• Inform the Complainant in writing that the Poster does not wish the statement to be removed and that the statement remains on the web site
    • Where the Poster has consented to the web site operator providing his /her name postal address and e mail address, providing these details to the Complainant

      Where the Poster has refused to give consent to the divulging of his details to the Complainant the Operator must advise this in writing to the Complainant.

The Regulations –the Schedule, clause 8 deals with repetitive posting of the same or substantially the same statements on the same web site, posted by the same poster, which have been removed on two or more previous occasions by the Operator following Notice of Compliant from the same complaint. Here upon receipt of a fresh Notice under Clause 2 of the Regulations, the Operator must take the following steps within 48 hours

  •  Remove the statement from the website where specified in the Notice

Section 10 Defence is more general and provides a defence for a person who is not "the author" "editor" or "publisher" of a defamatory statement as defined in the Defamation Act 1996, The Defence will not apply if a Court considers it is not reasonably practicable for an action to be brought against the author, editor or publisher.

SO WHERE DOES THIS LEAVE CRICKET CLUBS WITH FORUMS ON THEIR WEB SITES

  1. Clubs who choose to have Forums on their Web-Site or opportunities for Bloggers should continue to have effective Moderators who regularly check the content. The Law does not prejudice the Club which tries to moderate content, from the Club which does nothing. Section 12 provides that a Section 5(2) defence can exist where moderators have acted upon statements posted by others previously
  2. Either Section 5 Defence will fail where it can be shown the Operator of the web site has acted with malice in relation to the posting of the statement- Section 5(11). Examples could include inducing the Poster to post something defamatory about a match umpire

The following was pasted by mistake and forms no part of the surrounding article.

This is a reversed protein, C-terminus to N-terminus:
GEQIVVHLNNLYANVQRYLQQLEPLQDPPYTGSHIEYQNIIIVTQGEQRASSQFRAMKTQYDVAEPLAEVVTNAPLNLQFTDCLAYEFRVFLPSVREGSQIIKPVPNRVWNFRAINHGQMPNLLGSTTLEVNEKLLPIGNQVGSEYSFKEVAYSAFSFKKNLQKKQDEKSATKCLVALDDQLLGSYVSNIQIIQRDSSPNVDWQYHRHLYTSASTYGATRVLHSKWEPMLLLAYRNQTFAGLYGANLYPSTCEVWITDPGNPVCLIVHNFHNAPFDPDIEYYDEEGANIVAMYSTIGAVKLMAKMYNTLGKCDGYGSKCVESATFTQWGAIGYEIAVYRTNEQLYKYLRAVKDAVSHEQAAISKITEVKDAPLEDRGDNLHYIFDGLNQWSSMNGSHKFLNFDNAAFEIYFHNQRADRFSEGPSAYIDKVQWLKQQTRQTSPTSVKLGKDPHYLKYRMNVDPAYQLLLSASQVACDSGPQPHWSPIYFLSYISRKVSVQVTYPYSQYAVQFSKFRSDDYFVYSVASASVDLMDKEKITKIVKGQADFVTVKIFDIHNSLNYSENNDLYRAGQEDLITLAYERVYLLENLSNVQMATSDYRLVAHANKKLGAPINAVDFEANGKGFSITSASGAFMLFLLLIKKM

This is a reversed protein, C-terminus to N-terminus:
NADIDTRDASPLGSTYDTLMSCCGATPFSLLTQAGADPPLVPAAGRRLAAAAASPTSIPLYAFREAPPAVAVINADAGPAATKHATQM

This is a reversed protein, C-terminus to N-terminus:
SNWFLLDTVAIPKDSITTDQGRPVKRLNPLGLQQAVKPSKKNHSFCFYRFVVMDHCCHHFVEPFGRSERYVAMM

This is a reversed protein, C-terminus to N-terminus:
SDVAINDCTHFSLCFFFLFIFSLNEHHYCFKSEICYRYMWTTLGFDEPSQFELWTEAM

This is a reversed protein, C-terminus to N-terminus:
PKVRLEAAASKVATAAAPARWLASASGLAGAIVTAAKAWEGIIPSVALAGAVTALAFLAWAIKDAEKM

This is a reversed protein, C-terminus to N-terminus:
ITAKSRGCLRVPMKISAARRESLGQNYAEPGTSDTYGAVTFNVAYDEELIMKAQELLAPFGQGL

3. Clubs and Leagues need to ensure that their Web Site Moderators are checking content on a daily basis and are fully conversant with the Act and the Regulations. Copies are freely available on the Internet
  4. Club Officials and Moderators must ensure that they act Promptly with Complaints and they follow the timescales and procedural requirements 'to the letter'. Although Clause 5 of the Regulations does allow the Court discretion to treat actions taken after the expiry of the time limit to be viewed as within the time limit, such discretion will only be exercised when it is "in the interests of justice". Costs of seeking a Court Order may be considerable in seeking an exercise of this Discretionary Power.
  5. Clubs and Leagues should avoid Open Forums . Posters should only be allowed to post where the Club/ League have a full name, postal address and e mail address of the prospective poster. A set of Rules should appear prominently on the Web Site warning Users to ensure that any post

    1. Accords with The Spirit of Cricket (this should be published on the Club/League Web Site and in any Handbook)
    2. Does not discriminate or cause offence on grounds of Colour, Nationality, Race, Religion or Sexuality.

  6. The Law is now based on how the Operator conducts itself once a Complaint has been received. It is analogous to the Club Notice Board. The leading case of which I am aware concerning Club Notice Boards is Byrne v Deane 1937. In that case defamatory material in the form of a poem was placed on the notice board of a Golf Club. The Club Officers became aware of the material but were adjudged to have taken insufficient steps within a reasonable period to bring about its removal. Here the Golf Club Proprietor and the Club Secretary were held to have published the notice after notification on the basis that they had failed to remove it upon receiving the complaint.

  7. In 2013 in Tamiz v Google Inc, albeit Google Inc was not held liable for statements which had appeared on a religious blog which Google Inc had overall operational function, the Court of Apeal however did question whether Google Inc could have become associated with the statement and hence become a publisher of the material, because of the length of time it took after notification of the complaint, before removing the statement?

The Follow On